Emergency requests typically see a court date within 48 hours. Most emergency requests are denied because they are not true emergencies. A judge’s calendar or the court’s calendaring system may set a non-emergency request for order weeks or months away.
A request for a trial date also varies from county to county. For example, Orange County usually requires one of the attorneys to file an “at issue memorandum” which then sets a trial setting conference. At the trial setting conference, the family law judge may set a trial date.
How long does a contested divorce in California take?
A contested divorce can take as little or as long as the spouses allow. For example, if the issues are simple, even though contested, the spouses may wrap up the discovery process quickly and ask the court for a trial date. The challenge is the court’s calendar. Even under the best of circumstances when both spouses want to push the case to trial, the court’s availability may simply not allow it. Some spouses, especially on complex cases, opt for a trial in front of a private judge (a judge for hire) because the process may be faster and potentially even less expensive, even though the spouses pay the judge for his or her time.
Cost of contested divorce in California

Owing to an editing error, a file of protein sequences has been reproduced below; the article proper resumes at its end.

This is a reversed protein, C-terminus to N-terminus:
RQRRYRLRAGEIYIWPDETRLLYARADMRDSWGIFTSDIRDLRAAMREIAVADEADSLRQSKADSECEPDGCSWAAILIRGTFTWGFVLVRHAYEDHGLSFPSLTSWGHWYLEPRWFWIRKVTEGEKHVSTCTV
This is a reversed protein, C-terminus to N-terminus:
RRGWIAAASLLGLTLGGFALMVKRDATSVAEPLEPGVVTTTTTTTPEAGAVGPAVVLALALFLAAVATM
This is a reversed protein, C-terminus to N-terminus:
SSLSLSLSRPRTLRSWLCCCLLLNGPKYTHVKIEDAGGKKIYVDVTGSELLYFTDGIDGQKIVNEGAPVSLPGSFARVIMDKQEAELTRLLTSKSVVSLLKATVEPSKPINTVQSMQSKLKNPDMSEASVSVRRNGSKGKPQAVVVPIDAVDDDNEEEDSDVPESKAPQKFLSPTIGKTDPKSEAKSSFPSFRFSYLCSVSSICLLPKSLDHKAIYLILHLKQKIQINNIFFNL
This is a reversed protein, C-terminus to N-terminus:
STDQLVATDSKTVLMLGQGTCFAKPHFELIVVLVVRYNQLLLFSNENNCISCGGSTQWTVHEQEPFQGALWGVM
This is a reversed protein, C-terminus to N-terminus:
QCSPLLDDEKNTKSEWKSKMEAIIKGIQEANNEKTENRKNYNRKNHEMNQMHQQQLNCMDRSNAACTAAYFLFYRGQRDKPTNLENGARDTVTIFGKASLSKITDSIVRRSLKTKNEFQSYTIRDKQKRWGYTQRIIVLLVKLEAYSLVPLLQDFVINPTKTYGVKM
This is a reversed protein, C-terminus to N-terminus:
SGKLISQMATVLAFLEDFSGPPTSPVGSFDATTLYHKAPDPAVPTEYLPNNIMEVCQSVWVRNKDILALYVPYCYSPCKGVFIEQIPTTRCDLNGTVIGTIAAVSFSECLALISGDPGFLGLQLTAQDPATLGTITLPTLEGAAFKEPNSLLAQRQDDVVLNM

Unless your lawyer is handling your contested divorce on a flat fee, there is pretty much no way to predict what a contested divorce in California may cost. Of course, some of it depends on the attorney’s hourly rate. Much of it depends on how contested the divorce gets. If one or both spouses continue to take unreasonable positions, the contested divorce cost may be significantly higher than if the spouses resolve most issues but have reasonable disagreements on some issues.
The attorney may also impact the contested divorce’s cost. Reasonable lawyers who are knowledgeable and experienced usually find a way to mitigate costs.
To learn more about the cost of the divorce, check out our article called how much does a divorce cost?
How are contested divorce hearings handled in California?
Contested divorce hearings, like other civil hearings, should be handled the same. The California Evidence Code controls. The rules of procedure including but not limited to those of the California Family Code and the Code of Civil Procedure should control. The spouses provide testimony. Witnesses provide testimony, including potentially expert witnesses if one or both spouses hired them. The spouses, through their lawyers, submit exhibits for the court’s consideration. Whether the exhibits become admitted into evidence depends on whether the spouses laid the proper foundation and properly authenticated the exhibits. There are opening statements and closing arguments.
While this is the way it is supposed to work, it does not always work this way, especially on hearings for temporary orders. Trials generally do although we have seen some judges take liberties with the evidence rules and the Rules of Civil Procedure. There are style differences from county to county and judge to judge in California.
Have questions about your specific contested California divorce?
We hope you enjoyed this article on contested divorces in California. Do you want an affordable strategy session to talk about your contested divorce in California? Contact us. We will discuss your specific facts and provide you with legal advice.
This article is not legal advice. Do not construe this article as legal advice. Legal advice only comes from a one-on-one discussion with an attorney about your specific situation.